Paper short abstract:
Using the case study of Indian activists leveling charges that Russian reactors contain substandard parts, I show how Indian anti-nuclear activists are opening up spaces for technopolitical activism, and opposing the Indian state’s technopolitics embedded in how it vouches for Russian technology.
Paper long abstract:
Using the case of anti-nuclear activism in India, I argue that technopolitics, in the sense of strategies deployed by actors in the design and governance of technologies to advance political goals, is not available to all. Rather, spaces for technopolitics must be pried open. Historically, the Indian state has performed technopolitics through its institutionalization, technological development and public acculturation of nuclear power. The Indian state's overarching goal has been, and continues to be, creating a centralized technology that will demonstrate Indian sovereignty and self-reliance, whether by developing indigenous thorium-based reactors, or by importing foreign reactors but domestically making reactor parts under the "Make in India" movement. Yet, activists have been unable to translate and embed their own politics into nuclear design and governance until now. India's rapid enrollment into the global nuclear economy, populist mobilizations against government corruption in India, and increased availability of technical documents on the Internet have created spaces for technopolitical activism. Using the case study of Indian activists leveling charges that Russian reactors contain substandard parts, I show how activists are enacting technopolitics in ways that align with wider cultural norms of public accountability. I also show how activists are opposing the state's technopolitics embedded in how it vouches for Russian technology. I conclude that these technopolitical engagements can be read as attempts by activists to "scientize" politics with the goal of democratizing nuclear power, and developing new forms of deliberative rationality other than sovereignty and self-reliance with which to have public debates over nuclear energy.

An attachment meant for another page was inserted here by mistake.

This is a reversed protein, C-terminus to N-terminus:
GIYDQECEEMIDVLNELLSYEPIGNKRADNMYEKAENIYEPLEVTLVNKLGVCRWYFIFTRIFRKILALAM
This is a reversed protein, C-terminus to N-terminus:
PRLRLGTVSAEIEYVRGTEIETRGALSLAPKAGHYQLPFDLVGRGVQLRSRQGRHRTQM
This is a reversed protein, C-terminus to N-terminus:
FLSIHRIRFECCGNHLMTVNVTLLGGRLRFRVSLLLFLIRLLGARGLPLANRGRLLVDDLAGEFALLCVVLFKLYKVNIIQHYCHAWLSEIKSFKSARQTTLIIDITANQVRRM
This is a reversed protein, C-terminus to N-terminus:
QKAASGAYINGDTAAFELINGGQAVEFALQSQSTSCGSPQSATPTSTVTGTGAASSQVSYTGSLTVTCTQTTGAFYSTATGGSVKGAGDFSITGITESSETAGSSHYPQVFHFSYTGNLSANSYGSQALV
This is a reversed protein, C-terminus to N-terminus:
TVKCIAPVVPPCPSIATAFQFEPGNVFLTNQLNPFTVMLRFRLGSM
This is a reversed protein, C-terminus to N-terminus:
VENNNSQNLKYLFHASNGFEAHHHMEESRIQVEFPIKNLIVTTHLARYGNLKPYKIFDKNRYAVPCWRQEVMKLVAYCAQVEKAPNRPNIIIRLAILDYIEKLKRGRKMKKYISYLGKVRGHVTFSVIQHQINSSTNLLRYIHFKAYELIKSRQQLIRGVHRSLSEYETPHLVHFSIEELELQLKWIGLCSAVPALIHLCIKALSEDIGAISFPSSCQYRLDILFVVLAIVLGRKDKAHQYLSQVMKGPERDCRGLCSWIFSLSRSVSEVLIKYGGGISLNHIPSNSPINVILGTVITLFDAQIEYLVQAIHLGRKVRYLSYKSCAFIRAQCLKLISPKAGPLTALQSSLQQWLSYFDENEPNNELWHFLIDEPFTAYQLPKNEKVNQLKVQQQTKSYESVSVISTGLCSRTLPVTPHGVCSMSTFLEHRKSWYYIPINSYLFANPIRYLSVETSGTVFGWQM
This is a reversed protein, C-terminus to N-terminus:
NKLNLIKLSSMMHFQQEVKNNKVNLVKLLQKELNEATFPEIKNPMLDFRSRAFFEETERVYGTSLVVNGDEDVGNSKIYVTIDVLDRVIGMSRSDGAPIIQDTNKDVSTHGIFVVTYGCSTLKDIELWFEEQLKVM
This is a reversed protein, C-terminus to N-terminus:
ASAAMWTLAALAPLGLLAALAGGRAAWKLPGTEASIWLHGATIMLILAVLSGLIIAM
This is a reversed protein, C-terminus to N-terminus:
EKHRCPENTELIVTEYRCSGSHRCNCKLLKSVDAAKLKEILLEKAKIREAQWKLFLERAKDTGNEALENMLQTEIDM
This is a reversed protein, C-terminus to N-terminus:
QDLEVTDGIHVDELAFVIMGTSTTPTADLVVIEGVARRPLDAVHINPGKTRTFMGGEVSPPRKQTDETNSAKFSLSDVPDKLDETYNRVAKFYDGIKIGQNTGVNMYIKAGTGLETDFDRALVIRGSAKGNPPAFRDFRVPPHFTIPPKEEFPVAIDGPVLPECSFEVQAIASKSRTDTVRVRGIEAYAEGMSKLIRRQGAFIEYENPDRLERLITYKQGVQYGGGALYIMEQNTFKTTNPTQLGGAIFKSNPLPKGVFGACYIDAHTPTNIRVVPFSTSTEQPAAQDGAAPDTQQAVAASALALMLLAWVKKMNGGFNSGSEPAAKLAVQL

Infrastructures of nuclearity: Exploring entangled histories, spaces and futures